In September 1904, businessman and philanthropist Tan Jiak Kim petitioned the government for the establishment of a medical school. The government agreed to the petition on the condition that the Chinese community raised a minimum of $71,000 to fund the school. The Chinese and non-European communities responded with enthusiasm, raising over $87,000 for the school, of which Tan contributed $12,000. The Straits and Federated Malay States Government Medical School was subsequently officially opened on 28 September 1905 by Governor Sir John Anderson in the buildings of the former Female Lunatic Asylum at Sepoy Lines.

Bukit Batok CC located at 21 Bukit Batok Central, Singapore (659959), was completed on 28 September 1992. The date of official opening was on 29 May 1993 by Mr Goh Chok Tong - Prime Minister.

Singapore hosted the inaugural 2008 Formula One (F1) SingTel Singapore Grand Prix night race at Marina Bay on 28 September 2008, practice & qualifying session on 26 and 27 September. It was the first race to be held at night and the first street race in Asia. The race began at 2000 hrs at the newly built Marina Bay Street Circuit in Marina Bay, using exisiting street roads to form the circuit. The race, which was contested over 61 laps, was won by Fernando Alonso for the Renault team from 15th on the grid. The Singapore GP marked the return of motor racing to the Republic after a 35-year absence. Prior to this, Singapore had been part of the racing calendar for 12 years from 1961 to 1973 at the Thomson Road circuit. The earlier Singapore GP was discontinued due to various reasons, one of which was safety. The Anderson Bridge was completed in 1910, and was named after the Governor of the Straits Settlements and High Commissioner for the Federated Malay States (1904–1911), Sir John Anderson, who officially opened the bridge on 12 March 1910. This bridge (picture) formed part of the Singapore Grand Prix's Marina Bay Street Circuit.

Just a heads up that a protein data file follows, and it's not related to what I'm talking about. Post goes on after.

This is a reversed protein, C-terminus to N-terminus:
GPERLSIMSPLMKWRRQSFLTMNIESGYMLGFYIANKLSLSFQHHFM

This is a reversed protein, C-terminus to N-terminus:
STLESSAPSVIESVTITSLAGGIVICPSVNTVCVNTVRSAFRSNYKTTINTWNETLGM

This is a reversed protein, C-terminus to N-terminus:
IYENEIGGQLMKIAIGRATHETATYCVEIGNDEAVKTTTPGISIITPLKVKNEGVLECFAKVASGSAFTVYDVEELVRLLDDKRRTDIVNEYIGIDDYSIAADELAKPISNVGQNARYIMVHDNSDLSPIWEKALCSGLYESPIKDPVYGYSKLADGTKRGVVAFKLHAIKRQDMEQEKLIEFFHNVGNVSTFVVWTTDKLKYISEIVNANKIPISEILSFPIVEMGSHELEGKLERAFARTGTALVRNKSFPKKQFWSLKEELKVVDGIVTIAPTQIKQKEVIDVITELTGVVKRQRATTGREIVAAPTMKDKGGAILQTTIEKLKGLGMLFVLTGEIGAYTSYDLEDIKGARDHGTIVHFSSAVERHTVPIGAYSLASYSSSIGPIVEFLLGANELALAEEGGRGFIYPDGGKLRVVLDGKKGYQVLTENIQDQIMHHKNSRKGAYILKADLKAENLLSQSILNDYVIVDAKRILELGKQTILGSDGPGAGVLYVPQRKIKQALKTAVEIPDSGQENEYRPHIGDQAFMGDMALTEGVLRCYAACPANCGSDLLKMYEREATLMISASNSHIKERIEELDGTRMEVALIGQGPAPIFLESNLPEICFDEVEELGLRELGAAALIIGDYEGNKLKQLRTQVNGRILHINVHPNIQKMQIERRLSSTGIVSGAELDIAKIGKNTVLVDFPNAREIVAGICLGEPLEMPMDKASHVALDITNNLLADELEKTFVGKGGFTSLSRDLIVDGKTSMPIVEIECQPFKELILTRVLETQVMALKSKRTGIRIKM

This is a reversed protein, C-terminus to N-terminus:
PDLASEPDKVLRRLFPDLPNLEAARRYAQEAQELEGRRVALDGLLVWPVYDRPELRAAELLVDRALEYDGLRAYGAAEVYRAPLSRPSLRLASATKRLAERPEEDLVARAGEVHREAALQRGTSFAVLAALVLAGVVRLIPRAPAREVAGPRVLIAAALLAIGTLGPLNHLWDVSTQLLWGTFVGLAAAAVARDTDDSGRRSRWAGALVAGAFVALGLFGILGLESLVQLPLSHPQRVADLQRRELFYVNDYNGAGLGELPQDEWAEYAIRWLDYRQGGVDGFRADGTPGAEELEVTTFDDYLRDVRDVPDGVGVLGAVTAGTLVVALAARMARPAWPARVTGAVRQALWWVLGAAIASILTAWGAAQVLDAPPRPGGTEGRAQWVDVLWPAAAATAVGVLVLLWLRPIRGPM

29 September

St Gabriel's Primary is a government-aided Catholic school run by the Brothers of St Gabriel. St Gabriel's School opened its doors on 3 June 1953 to its first intake of 212 pupils who attended classes ranging from Primary One to Standard Two under the supervision of Rev Bro Louis Gonzaga and seven pioneer teachers. The school was then located at the junction of Hillside Drive and Upper Serangoon Road. When the enrolment of the school rose to over two thousand pupils in the 1960s, it became necessary to provide more space and facilities for the pupils. A project to build a separate primary school was launched. On 2 January 1969, the whole of the primary section of St Gabriel's School comprising 31 classes with an enrolment of 1350 pupils moved into the new building at the junction of Highland Road and Yio Chu Kang Road. On 2 January 1988, the 31 classes of 1350 pupils of the school moved to its present premises in Lorong Chuan. The official opening celebration of the school was held on 29 September 1989.

Singapore's first liver transplant was successfully performed on Surinder Kaur, a 25-year-old female production worker, on 29 September 1990, by a team of doctors from the National University Hospital. The team of four surgeons and two anaesthetists was led by Susan Lim (Dr), who was the second woman doctor in the world to perform a liver transplant.

Express 521 bus was introduced on 1 September 1999 plying between Bukit Panjang and World Trade Center (now HarbourFront). On 29 September 2002 it downgraded to trunk service and renumbered Service 963, route extended to Woodlands Interchange - HarbourFront Interchange.